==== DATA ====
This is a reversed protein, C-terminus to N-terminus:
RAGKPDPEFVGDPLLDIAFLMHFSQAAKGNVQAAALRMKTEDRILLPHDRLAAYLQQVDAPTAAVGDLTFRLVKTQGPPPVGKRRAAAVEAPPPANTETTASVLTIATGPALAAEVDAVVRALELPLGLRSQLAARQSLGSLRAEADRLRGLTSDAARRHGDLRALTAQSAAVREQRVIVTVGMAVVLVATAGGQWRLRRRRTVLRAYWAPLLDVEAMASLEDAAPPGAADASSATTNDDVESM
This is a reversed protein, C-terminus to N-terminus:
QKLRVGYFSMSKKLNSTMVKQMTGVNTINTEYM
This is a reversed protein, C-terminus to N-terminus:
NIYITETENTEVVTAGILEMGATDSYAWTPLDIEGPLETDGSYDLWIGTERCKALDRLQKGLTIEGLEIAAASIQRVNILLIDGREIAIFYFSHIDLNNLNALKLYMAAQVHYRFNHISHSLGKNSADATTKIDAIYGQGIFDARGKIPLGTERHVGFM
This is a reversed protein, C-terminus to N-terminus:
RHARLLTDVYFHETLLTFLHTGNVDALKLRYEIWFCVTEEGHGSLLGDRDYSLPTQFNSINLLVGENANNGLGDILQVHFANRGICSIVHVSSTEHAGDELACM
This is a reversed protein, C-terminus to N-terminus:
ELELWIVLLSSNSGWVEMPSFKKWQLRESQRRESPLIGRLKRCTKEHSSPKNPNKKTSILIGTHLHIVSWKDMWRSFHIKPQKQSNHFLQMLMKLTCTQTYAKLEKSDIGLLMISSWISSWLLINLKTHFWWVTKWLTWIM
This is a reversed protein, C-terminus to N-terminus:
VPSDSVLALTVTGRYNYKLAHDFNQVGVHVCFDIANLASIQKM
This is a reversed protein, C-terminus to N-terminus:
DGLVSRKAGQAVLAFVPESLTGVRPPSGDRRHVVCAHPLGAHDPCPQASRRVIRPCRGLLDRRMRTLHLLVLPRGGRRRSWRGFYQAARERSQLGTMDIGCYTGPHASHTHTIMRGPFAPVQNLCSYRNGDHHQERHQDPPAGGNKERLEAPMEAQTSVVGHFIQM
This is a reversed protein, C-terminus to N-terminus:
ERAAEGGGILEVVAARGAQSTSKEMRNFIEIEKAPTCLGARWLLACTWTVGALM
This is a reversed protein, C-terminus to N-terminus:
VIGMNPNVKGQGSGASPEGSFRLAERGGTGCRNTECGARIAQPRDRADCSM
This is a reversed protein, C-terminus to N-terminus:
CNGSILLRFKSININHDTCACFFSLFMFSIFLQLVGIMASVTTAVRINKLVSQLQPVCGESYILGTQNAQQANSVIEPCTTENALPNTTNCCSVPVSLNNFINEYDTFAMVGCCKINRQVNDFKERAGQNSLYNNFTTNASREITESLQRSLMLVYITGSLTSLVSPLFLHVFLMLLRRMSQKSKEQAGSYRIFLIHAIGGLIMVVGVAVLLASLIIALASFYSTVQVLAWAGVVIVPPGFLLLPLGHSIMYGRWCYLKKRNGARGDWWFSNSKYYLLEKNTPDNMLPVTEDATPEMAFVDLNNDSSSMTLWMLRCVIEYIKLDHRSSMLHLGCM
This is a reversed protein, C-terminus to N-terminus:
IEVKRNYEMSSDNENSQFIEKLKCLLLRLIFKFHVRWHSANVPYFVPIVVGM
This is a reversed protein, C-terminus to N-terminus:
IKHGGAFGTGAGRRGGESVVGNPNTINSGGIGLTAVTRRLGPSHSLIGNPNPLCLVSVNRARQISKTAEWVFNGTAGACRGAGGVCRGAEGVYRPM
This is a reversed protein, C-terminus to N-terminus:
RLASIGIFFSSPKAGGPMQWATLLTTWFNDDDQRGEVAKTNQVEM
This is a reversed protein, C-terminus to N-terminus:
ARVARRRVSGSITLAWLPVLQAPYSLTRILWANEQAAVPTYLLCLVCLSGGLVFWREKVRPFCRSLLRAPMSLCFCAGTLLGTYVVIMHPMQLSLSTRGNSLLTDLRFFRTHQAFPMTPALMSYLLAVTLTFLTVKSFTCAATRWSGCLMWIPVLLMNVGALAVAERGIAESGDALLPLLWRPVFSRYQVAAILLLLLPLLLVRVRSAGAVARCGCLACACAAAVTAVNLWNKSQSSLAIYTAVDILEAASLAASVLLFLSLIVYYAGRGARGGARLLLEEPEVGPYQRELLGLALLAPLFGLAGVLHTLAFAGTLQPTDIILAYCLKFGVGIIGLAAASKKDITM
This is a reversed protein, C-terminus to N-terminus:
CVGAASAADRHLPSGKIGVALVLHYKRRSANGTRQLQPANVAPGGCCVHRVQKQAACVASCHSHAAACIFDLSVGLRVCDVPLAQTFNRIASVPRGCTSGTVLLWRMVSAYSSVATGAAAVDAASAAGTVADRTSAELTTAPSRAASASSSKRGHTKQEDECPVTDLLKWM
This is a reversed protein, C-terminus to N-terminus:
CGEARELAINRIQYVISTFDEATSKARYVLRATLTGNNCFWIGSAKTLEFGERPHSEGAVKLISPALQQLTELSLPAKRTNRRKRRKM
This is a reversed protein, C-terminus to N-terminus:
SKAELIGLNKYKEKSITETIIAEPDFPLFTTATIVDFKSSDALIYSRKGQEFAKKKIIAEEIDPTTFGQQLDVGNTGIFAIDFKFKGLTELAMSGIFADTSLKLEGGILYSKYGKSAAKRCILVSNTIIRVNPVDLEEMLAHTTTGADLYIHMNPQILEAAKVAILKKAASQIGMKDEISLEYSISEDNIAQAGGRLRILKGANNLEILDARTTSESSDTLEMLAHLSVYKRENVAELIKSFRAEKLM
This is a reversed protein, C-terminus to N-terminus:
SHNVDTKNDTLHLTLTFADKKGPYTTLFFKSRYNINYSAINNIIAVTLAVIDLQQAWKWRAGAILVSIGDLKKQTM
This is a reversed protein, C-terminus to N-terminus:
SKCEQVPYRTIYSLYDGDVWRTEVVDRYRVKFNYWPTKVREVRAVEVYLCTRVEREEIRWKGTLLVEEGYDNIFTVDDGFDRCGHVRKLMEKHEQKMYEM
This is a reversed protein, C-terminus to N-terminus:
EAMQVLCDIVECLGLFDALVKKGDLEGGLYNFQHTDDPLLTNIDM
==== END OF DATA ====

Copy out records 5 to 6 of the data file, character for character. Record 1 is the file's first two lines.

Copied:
This is a reversed protein, C-terminus to N-terminus:
ELELWIVLLSSNSGWVEMPSFKKWQLRESQRRESPLIGRLKRCTKEHSSPKNPNKKTSILIGTHLHIVSWKDMWRSFHIKPQKQSNHFLQMLMKLTCTQTYAKLEKSDIGLLMISSWISSWLLINLKTHFWWVTKWLTWIM
This is a reversed protein, C-terminus to N-terminus:
VPSDSVLALTVTGRYNYKLAHDFNQVGVHVCFDIANLASIQKM